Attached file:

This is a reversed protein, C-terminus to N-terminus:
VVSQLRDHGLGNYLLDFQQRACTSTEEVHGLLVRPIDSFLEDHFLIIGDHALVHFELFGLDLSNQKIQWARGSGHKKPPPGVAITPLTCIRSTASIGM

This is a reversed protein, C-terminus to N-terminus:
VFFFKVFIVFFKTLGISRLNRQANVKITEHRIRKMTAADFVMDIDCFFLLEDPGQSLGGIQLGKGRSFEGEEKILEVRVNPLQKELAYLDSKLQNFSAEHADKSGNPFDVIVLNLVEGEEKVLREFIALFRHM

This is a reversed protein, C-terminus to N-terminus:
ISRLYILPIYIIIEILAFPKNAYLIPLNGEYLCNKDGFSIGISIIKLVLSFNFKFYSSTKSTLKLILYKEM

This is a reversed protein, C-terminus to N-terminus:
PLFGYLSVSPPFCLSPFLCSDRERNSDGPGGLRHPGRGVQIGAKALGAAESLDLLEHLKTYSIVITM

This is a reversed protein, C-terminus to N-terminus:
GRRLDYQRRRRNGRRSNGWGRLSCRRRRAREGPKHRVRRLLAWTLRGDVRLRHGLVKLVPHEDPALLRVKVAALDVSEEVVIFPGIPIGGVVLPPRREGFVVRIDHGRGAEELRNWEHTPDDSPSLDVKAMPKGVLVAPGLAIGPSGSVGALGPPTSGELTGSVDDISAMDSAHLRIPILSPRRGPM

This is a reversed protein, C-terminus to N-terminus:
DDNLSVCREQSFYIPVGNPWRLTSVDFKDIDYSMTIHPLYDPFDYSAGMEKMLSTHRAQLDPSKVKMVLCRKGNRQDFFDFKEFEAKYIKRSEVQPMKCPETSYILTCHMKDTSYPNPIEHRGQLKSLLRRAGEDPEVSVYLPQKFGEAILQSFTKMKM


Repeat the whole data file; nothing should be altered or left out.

This is a reversed protein, C-terminus to N-terminus:
VVSQLRDHGLGNYLLDFQQRACTSTEEVHGLLVRPIDSFLEDHFLIIGDHALVHFELFGLDLSNQKIQWARGSGHKKPPPGVAITPLTCIRSTASIGM

This is a reversed protein, C-terminus to N-terminus:
VFFFKVFIVFFKTLGISRLNRQANVKITEHRIRKMTAADFVMDIDCFFLLEDPGQSLGGIQLGKGRSFEGEEKILEVRVNPLQKELAYLDSKLQNFSAEHADKSGNPFDVIVLNLVEGEEKVLREFIALFRHM

This is a reversed protein, C-terminus to N-terminus:
ISRLYILPIYIIIEILAFPKNAYLIPLNGEYLCNKDGFSIGISIIKLVLSFNFKFYSSTKSTLKLILYKEM

This is a reversed protein, C-terminus to N-terminus:
PLFGYLSVSPPFCLSPFLCSDRERNSDGPGGLRHPGRGVQIGAKALGAAESLDLLEHLKTYSIVITM

This is a reversed protein, C-terminus to N-terminus:
GRRLDYQRRRRNGRRSNGWGRLSCRRRRAREGPKHRVRRLLAWTLRGDVRLRHGLVKLVPHEDPALLRVKVAALDVSEEVVIFPGIPIGGVVLPPRREGFVVRIDHGRGAEELRNWEHTPDDSPSLDVKAMPKGVLVAPGLAIGPSGSVGALGPPTSGELTGSVDDISAMDSAHLRIPILSPRRGPM

This is a reversed protein, C-terminus to N-terminus:
DDNLSVCREQSFYIPVGNPWRLTSVDFKDIDYSMTIHPLYDPFDYSAGMEKMLSTHRAQLDPSKVKMVLCRKGNRQDFFDFKEFEAKYIKRSEVQPMKCPETSYILTCHMKDTSYPNPIEHRGQLKSLLRRAGEDPEVSVYLPQKFGEAILQSFTKMKM